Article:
Your Complete Guide to Gratitude Journaling |

Your Complete Guide to Gratitude Journaling

Gratitude is an awesome feeling. Identifying all that’s good in our lives and giving thanks for it has a way of grounding us, reminding us that, no matter what, we’re lucky to be on this planet every day. When we count our blessings, it often puts frustrations (and even the bigger stressors in life) into perspective. From a vantage point of thankfulness, we’re better able to see the upside, even in the tough stuff. 

Wish you could hang onto the good vibes of gratitude even longer? One way to do so is to put your thanks on paper. Gratitude journaling isn’t just for the days around Thanksgiving (though this time of year can be a great place to start). It’s an excellent habit that can carry you through the entire year with a sunnier outlook. Writing down your thankful thoughts has tons of documented benefits for mental, emotional, and spiritual health—not the least of which is feeling happier!

So grab that cute notebook that’s been sitting on your shelf and let’s get thankful.

What is Gratitude Journaling?

Much like regular journaling, gratitude journaling can look different for everyone. In studies on thankfulness practices, researchers have used methods like written prompts about thankfulness, penning gratitude letters (sent or unsent) to others, or writing down three things each day to be grateful for. According to a 2020 research review in The Journal of Positive Psychology, “gratitude journaling consists of writing on a regular basis about things, people, and events one feels explicitly grateful for.” 

It’s a definition that casts a wide net—so how you interpret gratitude journaling is up to you. You might simply start with recording one thing each day you’re thankful for (in seasons of difficulty or depression, this might feel like all you can muster). Or list as many things as you can think of! Again, writing letters of thanks to people who have impacted you in positive ways or finding thankfulness writing prompts online can also get the gratitude juices flowing. If you’re artsy, you could even include drawings of things you’re grateful for.

Woman Drawing Her Thoughts

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The Benefits of Gratitude Journaling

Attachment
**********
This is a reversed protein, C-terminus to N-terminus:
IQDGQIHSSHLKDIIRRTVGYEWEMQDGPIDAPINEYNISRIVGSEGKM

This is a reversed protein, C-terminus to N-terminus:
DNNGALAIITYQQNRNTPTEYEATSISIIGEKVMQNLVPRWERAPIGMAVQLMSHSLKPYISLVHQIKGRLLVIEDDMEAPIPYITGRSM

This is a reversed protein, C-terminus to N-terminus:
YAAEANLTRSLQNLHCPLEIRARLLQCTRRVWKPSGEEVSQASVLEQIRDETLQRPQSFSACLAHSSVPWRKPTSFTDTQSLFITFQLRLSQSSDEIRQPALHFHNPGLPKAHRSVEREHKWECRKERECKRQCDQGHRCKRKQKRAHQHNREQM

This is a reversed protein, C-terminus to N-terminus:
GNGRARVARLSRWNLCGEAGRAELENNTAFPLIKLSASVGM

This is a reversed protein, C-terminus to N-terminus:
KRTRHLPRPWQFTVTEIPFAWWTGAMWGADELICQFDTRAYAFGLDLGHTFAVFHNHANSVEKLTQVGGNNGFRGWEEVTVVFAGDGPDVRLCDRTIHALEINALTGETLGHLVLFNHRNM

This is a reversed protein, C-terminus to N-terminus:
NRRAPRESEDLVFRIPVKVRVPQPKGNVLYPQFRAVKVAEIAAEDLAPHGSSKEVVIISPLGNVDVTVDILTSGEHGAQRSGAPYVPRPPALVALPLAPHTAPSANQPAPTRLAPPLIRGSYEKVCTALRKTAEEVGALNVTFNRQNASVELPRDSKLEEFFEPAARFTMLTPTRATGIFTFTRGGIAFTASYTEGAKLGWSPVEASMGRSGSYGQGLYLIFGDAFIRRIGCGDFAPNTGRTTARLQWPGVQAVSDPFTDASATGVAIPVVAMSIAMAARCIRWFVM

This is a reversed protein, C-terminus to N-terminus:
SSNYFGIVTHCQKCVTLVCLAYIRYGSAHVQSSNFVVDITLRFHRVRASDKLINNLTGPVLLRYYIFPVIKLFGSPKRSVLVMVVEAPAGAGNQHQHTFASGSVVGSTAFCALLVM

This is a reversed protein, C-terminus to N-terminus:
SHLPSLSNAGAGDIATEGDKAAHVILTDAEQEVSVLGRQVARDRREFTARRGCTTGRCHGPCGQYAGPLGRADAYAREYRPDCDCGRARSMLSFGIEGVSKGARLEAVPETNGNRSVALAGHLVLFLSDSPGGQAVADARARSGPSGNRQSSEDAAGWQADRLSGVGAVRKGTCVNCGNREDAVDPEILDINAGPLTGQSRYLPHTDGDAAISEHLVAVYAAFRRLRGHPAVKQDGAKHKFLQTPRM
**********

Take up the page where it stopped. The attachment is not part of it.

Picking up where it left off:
There’s a big ol’ body of research showing that gratitude practices can improve our lives. Possibly the best result: people who give thanks more are typically happier. According to Harvard Health, when people wrote and delivered a letter of thanks to someone who had been kind to them, they experienced a dramatic increase in happiness scores that lasted a whole month.

In a 2020 study, people who participated in a 6-week gratitude intervention, which consisted mostly of writing exercises, had greater mental well-being up to 6 months later. Not surprisingly, the National Institutes of Health reports that there may be a connection between a daily gratitude practice and lower levels of stress. 

Giving thanks could even give you a better night’s sleep. An older study found that gratitude was a predictor of sleep quality and duration, likely because it helped people have more positive thoughts at bedtime. And as we all know, better sleep leads to better mood.

Meanwhile, showing gratitude to others is also a way to strengthen relationships. In friendships, family connections, or romantic relationships, expressing thanks acknowledges another person’s positive impact on us and validates them for it. Some researchers have called this the “find, remind, bind” theory—meaning that gratitude finds the good in others, reminds us of it, and binds us together. When we feel a greater social connection, a happier mental state often follows.

How Can Self-Reflection Promote Happiness?

As you paint the town with gratitude, you might also experience the quieter, less expected benefit of greater self-understanding. Writing down what you’re grateful for points a mirror at your inner reality. The more you know yourself, the more you’ll know what makes you feel good—and, ultimately, what happiness looks like to you. When you can clearly see your own version of happiness, you can seek more of it in your everyday life.

How to Start a Gratitude Journal

Ready, set, gratitude! Starting a thankfulness journal is a totally individual endeavor, so choose a method that works for your personality and your schedule. Take a little time to contemplate how often you’d like to write. Daily? Weekly? Monthly? Then consider which method(s) appeal to you. Maybe you’d enjoy writing letters of thanks to others, responding to writing prompts in a purchased gratitude journal, free writing on your own, or simply creating a bullet point list of, say, five things you’re thankful for each day.

Finding a journal that appeals to you visually can make gratitude writing a regular habit. Whether that’s an attractive leather-bound book or Lisa Frank-style ‘90s spiral throwback, you do you. And remember that a “real” journal isn’t the only option. You can stick to the process with a digital document on your phone or computer, or keep a whiteboard somewhere clearly visible in your home. Start each day writing down your thanks, then keep it in sight all day long.

Most importantly: just get writing. Try habit-stacking gratitude journaling onto something else you already do regularly. (Let your bedtime tooth brushing or morning coffee be a reminder to get writing, for example.) Or if you already journal, there’s nothing wrong with simply adding a thankfulness section to your regular writing. As long as you’re identifying and expressing thanks, your brain and body will benefit.

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